One of the most common concerns I hear about personal genome sequencing is the potential impact it could have on an individual’s health insurance. People are worried that if they get their genome sequenced and it indicates they are at increased risk for certain diseases, this knowledge may cause their health insurance premiums to rise or make them uninsurable.
While the opportunity for personal genome sequencing still lies in the future, there is a debate happening now about whether to institute protections for individuals from health insurers based on our current knowledge about genetic testing and the reasonable certainty that widespread adoption of these technologies in the years ahead is inevitable.
The idea that people might forego needed medical care for fear of discrimination by health insurers has motivated some to propose that we pass legislation that prohibits them from using genetic test results for certain purposes. After all, even though genetic testing may be relatively uncommon today, it is clear that as more and more people choose to peer into their genomes, this issue will soon touch us all.
So, if you are at all interested in the possibility of peering into your own genome, its essential that you understand the debates happening today around health insurance. At some point you will need to decide for yourself whether the benefits that might be gained from being sequenced outweigh any personal risks you may incur, including changes to your health insurance. Between now and then, there are opportunities to influence the debate, and ultimately, the choices that you’ll be able to make.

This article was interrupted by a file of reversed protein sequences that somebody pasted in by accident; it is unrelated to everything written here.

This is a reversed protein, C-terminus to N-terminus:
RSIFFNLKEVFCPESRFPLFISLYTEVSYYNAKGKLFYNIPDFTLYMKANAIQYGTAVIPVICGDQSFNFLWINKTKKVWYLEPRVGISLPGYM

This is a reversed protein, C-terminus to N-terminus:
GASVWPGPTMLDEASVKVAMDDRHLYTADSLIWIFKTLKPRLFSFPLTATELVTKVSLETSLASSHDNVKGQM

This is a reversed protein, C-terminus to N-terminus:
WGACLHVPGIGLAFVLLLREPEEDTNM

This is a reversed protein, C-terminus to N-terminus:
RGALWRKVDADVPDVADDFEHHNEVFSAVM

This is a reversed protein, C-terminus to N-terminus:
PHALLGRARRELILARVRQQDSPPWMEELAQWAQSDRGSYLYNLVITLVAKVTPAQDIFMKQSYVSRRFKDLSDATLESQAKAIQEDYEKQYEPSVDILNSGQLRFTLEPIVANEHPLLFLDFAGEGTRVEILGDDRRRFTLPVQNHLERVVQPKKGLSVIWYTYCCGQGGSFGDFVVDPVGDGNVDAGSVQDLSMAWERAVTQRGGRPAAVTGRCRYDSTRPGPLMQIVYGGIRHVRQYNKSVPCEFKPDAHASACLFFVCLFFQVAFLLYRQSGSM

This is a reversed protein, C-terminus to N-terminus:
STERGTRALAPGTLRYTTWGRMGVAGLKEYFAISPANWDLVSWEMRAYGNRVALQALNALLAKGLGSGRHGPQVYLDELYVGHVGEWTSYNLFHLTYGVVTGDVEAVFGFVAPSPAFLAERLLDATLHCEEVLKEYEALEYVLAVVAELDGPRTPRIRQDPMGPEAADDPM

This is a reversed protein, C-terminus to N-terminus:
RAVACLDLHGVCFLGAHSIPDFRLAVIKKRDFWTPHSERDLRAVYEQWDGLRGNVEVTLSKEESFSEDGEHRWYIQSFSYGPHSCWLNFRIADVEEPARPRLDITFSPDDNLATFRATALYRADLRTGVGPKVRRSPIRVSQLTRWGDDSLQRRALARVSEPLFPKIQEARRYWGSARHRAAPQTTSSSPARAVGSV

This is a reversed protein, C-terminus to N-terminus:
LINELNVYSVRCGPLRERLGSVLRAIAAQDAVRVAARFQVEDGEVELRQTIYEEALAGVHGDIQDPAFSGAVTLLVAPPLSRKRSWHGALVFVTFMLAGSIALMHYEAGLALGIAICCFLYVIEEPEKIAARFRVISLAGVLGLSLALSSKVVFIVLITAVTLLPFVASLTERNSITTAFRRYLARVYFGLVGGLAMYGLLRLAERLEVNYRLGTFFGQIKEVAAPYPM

People who offer solutions to the genetics and health insurance issue, tend to fall into three camps:
- the patient advocates
- the free-market purists
- the ignotarians
I’ll take each in turn below the jump.
Here is Representative Louise Slaughter (D-NY) discussing the importance of GINA on the House floor yesterday:
(If you’re reading via RSS, you might need to go to my site to view the embedded video)
Full proceedings from the Congressional Record, April 25, 2007, ~20 pages (PDF)
Quest Diagnostics recently acquired LabOne, which puts them in the position to get involved in genetic screening of life insurance applicants. A recent quote from the CFO of Quest (via Medscape):
"Gene-based testing allows you to do predisposition testing, and I don’t know that there’s a lot of that done today on the life insurance side, but certainly that’s an opportunity as we go forward because it gives you a better profile of the individual’s risk," said company Chief Financial Officer Robert Hagemann.
What does this mean for life insurance and those seeking it? I don’t have the answers to this question at the moment, but the best source of information that I’m aware of on this subject is a recent book edited by Mark Rothstein (who also edited a collection of papers on genetics and privacy).
|Mark Rothstein (editor). Genetics and Life Insurance : Medical Underwriting and Social Policy. MIT Press, 2004.|
Do you agree with the following statement:
"Genetic testing is not a good idea because you might have trouble getting or keeping your insurance."
In a recently published study, nearly 87,000 people were asked this question and 40% agreed. The authors note "[d]espite this concern, people were willing to be tested, and we didn’t see any clear sign that this concern was a large
deterrent to being tested." Interestingly, they found that participants from states with legal protections against genetic discrimination were more concerned about discrimination than residents from states with no legal protections.
Hall, Mark A et al. "Concerns in a primary care population about genetic discrimination by insurers." Genetics in Medicine. 7(5):311-316, May/June 2005. (subscription only)
"Study finds research participants concerned about genetic discrimination" Medical News Today. May 26, 2005.